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How much faster is the 15-Inch Retina Display "Mid-2012" MacBook Pro custom configured with a faster processor than the stock models? Is the extra performance worth the extra cost?
Please note that the "Mid-2012" Retina Display MacBook Pro line has been discontinued. However, this Q&A is up-to-date and can be quite useful for anyone buying or selling one of these models on the used market.
The standard high-end 15-Inch Retina Display "Mid-2012" MacBook Pro model -- the MacBook Pro "Core i7" 2.6 15" (Retina) -- could be custom configured with a 2.7 GHz Core i7 (I7-3820QM) processor. In addition to the faster clockspeed, this custom processor has 8 MB of shared level 3 cache rather than 6 MB of level 3 cache like the standard configuration.
For reader convenience, EveryMac.com also documents this custom configuration as its own model -- the MacBook Pro "Core i7" 2.7 15" (Retina).
For a solid general overview of the performance differences between the standard Retina Display "Mid-2012" MacBook Pro and its custom configured counterpart, EveryMac.com's own Ultimate Mac Comparison makes it quick to compare side-by-side 32-bit-and 64-bit Geekbench benchmark averages of both with each other and all other G3 and later Macs for thousands of possible performance comparisons.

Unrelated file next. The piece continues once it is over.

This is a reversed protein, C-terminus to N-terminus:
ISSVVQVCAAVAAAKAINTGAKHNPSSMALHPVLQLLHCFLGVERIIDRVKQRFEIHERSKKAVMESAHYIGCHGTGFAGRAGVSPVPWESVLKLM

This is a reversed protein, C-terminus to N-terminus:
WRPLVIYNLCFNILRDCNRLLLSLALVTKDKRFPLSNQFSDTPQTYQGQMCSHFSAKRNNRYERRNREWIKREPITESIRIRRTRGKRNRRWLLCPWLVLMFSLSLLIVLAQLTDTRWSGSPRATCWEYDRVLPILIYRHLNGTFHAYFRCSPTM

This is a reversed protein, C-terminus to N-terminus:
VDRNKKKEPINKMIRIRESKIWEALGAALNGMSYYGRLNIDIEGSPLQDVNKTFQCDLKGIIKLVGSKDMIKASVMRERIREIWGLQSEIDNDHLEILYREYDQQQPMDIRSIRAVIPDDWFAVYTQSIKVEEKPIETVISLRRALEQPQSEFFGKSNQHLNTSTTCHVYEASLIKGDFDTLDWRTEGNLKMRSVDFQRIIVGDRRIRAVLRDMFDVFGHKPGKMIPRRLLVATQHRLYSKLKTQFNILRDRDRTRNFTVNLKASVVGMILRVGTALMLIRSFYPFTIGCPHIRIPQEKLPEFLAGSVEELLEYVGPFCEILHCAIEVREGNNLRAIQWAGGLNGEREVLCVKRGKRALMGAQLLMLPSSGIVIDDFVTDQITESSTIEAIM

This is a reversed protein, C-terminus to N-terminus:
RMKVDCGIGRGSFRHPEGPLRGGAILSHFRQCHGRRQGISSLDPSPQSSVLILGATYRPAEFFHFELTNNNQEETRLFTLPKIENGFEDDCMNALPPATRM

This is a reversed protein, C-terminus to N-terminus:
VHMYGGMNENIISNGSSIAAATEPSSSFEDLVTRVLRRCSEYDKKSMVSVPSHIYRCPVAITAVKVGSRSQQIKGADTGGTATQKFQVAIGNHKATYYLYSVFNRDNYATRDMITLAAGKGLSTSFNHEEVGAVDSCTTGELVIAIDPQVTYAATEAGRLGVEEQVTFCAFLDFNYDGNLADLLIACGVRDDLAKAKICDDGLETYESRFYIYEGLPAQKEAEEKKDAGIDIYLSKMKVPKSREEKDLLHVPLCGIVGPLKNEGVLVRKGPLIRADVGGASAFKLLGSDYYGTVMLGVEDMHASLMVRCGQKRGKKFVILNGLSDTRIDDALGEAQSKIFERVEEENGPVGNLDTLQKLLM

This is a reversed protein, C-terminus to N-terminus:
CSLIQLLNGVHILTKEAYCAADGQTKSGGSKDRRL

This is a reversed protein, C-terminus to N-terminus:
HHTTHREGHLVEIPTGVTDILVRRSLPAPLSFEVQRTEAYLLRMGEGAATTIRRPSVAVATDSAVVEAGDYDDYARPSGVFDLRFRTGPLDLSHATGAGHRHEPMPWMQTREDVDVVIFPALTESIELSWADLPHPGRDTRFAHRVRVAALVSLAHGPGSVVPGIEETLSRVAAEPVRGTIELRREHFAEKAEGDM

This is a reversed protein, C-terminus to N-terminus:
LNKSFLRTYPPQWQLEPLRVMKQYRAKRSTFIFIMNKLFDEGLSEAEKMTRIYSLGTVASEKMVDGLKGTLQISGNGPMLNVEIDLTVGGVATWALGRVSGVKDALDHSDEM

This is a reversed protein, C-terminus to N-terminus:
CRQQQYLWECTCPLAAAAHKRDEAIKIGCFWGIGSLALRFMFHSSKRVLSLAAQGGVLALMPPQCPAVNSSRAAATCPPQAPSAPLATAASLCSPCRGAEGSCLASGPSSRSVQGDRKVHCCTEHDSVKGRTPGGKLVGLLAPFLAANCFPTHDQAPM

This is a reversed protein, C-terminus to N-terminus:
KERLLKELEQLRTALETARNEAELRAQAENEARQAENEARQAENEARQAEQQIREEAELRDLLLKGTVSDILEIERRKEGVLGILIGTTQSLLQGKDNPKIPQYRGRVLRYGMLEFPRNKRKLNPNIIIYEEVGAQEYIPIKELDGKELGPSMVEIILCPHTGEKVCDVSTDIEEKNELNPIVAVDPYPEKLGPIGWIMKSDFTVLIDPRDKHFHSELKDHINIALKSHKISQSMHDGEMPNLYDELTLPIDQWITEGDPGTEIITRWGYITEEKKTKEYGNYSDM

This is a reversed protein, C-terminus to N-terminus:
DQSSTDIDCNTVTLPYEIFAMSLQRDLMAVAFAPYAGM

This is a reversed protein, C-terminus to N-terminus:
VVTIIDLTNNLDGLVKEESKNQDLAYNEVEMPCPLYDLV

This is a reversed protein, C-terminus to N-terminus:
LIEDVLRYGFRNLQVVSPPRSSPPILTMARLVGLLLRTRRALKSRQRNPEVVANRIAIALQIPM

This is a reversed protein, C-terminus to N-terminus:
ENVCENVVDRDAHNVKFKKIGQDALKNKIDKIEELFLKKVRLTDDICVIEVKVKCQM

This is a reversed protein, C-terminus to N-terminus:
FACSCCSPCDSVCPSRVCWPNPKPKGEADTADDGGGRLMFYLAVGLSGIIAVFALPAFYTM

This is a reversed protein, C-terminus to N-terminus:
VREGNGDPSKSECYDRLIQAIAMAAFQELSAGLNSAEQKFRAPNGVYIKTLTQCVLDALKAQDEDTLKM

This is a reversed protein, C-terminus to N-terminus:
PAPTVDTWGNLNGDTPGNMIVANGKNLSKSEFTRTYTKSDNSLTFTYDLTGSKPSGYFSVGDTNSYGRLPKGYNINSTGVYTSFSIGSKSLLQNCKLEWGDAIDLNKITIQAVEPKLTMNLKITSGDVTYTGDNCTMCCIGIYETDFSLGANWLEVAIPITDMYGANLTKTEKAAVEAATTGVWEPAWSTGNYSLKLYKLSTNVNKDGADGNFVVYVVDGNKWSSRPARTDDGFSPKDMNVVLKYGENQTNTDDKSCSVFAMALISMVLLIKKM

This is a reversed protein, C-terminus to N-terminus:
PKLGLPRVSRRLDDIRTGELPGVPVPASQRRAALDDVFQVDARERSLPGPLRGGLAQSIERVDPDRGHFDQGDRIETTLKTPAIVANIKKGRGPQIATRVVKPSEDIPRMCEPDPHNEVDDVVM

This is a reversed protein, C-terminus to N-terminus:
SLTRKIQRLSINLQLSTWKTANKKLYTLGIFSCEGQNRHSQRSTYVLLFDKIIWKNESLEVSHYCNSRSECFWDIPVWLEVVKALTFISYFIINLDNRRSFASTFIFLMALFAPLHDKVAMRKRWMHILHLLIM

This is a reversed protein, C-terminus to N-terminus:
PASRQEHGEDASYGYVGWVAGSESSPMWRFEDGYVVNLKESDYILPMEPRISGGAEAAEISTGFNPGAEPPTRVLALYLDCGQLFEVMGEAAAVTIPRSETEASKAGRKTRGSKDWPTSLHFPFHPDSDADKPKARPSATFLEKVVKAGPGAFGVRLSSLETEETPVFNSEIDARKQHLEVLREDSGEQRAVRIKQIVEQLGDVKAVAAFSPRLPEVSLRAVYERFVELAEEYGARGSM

The Geekbench benchmark shows that when custom configured with the 2.7 GHz Core i7 (I7-3820QM), the high-end standard Retina Display "Mid-2012" MacBook Pro is roughly 3% faster than the stock model.
Third-Party Test Results
In an effort to push reviews out the door quickly, most of the blogosphere did not evaluate the performance of the build-to-order Retina Display MacBook Pro.
Also, the excellent MacPerformanceGuide provides extremely in-depth evaluation of the Retina Display MacBook Pro based on hands-on evaluation of the custom configured model. For Photoshop CS6, specifically, the site determines:
The MacBook Pro (Retina and non-Retina) beat the Mac Pro and fastest iMac! But not by much, [particularly in] the diglloydMedium test, where the MBP Retina lags [the Mac Pro] badly due to its 16 GB memory limit.
The MacBook Pro 15" (non Retina) consistently beat the Retina model, but only by a 0.1 to 0.3 seconds. Perhaps this is due to the Retina display "pixel doubling" overhead.
The MacBook Pro is maxed-out at 16 GB memory, which is its Achilles' Heel, and the #1 reason it is unsuitable for serious general purpose photography work with files that get large (2 GB saved size on up).
Performance & Value Summary
As always, there is a small percentage of users who need maximum performance regardless of cost. No doubt there are some users who love the quality of the Retina Display itself, want to be on the go rather than tethered to a desktop, and want to wring out as much power as possible. For these "power users," the custom processor option may make sense.
However, as the custom processor provides approximately 3% more performance but costs 9% more, this upgrade is unlikely to be financially worthwhile for the majority of users.